On October 29, 2013, the government filed a notice declining to intervene in this case. (Docket No. 12). On December 5, 2013, the case was unsealed.

         On April 28, 2014, Cyberonics moved to dismiss for failure to state a claim. On May 19, 2014, Hagerty filed an amended complaint. It alleged violations of the False Claims Act, 31 U.S.C. § 3729(a) (Count 1); conspiracy to violate the FCA (Count 2); violations of various state analogues to the FCA (Counts 3 through 30); retaliatory discharge in violation of 31 U.S.C. § 3730(h) (Count 31); breach of contract and breach of the implied covenant of good faith and fair dealing (Count 32); and wrongful termination and retaliation in violation of public policy and the Massachusetts False Claims Act, Mass. Gen. Laws ch. 12, § 5J (Count 33).

         On June 18, 2014, Cyberonics moved to dismiss the amended complaint for lack of subject-matter jurisdiction and failure to state a claim. That motion was granted in part and denied in part on March 31, 2015. It was granted as to the federal FCA claims (Counts 1 and 2), the state FCA claims (Counts 3 through 30), and the claim for breach of contract and breach of the implied covenant of good faith and fair dealing (Count 32), and denied as to the two remaining counts, the claims for retaliatory discharge in violation of 31 U.S.C. § 3730(h) (Count 31) and for wrongful termination and retaliation in violation of public policy and the Massachusetts False Claims Act, Mass. Gen. Laws ch. 12 § 5J (Count 33).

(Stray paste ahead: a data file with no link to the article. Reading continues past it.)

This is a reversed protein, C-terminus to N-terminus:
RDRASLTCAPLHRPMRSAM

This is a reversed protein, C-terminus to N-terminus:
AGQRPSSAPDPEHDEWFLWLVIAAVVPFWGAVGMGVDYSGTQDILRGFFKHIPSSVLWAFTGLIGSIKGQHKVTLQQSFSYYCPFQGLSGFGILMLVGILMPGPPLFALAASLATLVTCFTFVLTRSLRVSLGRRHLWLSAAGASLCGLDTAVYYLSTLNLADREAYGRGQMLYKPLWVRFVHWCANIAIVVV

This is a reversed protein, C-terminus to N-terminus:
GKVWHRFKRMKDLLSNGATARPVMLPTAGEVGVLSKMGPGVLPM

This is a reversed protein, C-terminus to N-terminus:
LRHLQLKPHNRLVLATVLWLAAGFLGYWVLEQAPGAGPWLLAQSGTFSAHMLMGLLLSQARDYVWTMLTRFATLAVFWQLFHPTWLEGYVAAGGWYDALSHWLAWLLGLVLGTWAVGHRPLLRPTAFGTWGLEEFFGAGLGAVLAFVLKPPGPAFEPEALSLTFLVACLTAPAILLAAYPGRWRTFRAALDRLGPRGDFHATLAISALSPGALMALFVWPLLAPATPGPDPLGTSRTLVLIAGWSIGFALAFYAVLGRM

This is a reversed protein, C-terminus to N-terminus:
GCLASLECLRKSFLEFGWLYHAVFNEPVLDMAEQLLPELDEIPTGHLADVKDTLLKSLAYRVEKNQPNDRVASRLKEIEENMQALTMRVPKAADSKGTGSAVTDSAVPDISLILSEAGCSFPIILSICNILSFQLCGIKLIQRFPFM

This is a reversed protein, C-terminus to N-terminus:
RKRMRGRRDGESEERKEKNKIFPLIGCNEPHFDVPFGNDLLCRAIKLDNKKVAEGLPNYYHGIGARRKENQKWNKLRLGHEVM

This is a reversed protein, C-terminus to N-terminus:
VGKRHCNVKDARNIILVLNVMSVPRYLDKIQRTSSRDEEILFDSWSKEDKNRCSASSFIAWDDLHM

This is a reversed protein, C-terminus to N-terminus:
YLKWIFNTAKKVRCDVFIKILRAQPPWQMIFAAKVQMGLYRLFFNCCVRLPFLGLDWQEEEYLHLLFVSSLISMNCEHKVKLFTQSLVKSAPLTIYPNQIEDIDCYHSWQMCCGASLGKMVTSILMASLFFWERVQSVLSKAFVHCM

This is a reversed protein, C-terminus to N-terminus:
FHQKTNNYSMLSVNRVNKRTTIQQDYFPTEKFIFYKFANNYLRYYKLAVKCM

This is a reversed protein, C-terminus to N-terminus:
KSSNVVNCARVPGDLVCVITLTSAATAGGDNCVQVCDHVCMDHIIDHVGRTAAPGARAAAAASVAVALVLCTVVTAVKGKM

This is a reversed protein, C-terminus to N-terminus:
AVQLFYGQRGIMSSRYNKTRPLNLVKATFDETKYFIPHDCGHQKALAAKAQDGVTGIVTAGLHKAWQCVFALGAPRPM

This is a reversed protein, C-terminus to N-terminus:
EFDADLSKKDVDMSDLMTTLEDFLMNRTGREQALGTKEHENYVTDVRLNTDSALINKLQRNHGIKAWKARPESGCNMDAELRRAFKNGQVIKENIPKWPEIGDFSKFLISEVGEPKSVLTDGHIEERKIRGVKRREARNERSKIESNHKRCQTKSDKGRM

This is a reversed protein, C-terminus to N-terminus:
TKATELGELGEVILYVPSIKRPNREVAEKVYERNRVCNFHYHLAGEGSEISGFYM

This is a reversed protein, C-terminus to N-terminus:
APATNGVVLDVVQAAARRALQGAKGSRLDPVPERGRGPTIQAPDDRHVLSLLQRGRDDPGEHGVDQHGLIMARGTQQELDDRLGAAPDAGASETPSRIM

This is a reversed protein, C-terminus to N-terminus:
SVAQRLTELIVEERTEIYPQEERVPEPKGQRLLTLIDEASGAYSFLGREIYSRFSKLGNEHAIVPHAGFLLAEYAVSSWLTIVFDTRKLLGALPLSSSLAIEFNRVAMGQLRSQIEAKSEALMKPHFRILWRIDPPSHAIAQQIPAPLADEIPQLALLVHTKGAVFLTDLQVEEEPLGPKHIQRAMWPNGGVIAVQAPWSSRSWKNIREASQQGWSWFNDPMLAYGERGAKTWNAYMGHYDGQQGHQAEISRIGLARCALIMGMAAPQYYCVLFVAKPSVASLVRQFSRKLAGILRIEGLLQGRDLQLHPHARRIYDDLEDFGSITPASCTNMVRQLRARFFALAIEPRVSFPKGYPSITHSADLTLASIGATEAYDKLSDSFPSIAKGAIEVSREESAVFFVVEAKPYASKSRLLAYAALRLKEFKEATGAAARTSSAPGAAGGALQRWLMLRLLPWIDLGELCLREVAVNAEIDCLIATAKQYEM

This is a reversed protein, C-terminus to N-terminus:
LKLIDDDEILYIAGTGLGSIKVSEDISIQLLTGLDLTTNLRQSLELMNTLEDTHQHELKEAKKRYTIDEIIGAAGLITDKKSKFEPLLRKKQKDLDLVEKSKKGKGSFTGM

On May 13, 2015, Cyberonics filed a motion to compel arbitration and to dismiss the remaining two counts. At the hearing on the motion to compel arbitration, on July 22, 2015, Hagerty notified the Court of his intent to file a second amended complaint. On August 14, 2015, he moved to file a second amended complaint.

         II. Hagerty's Motion to Amend the Complaint

         A. Legal Standard

         Rule 15 of the Federal Rules of Civil Procedure addresses amendments to pleadings. Under Rule 15(a), a party may amend a " pleading" without leave of court in certain relatively narrow circumstances.[1] " In all other cases, a party may amend its pleadings only with the opposing party's written consent or the court's leave. The court should freely give leave when justice so requires." Fed.R.Civ.P. 15(a)(2). Nonetheless, amendments may be denied on the basis of " undue delay, bad faith or dilatory motive on the part of the movant, repeated failure to cure deficiencies by amendments previously allowed, undue prejudice to the opposing party by virtue of allowance of the amendment, [and] futility of amendment." Foman v. Davis, 371 U.S. 178, 182, 83 S.Ct. 227, 9 L.Ed.2d 222 (1962). In determining whether to grant a motion to amend, the Court must ...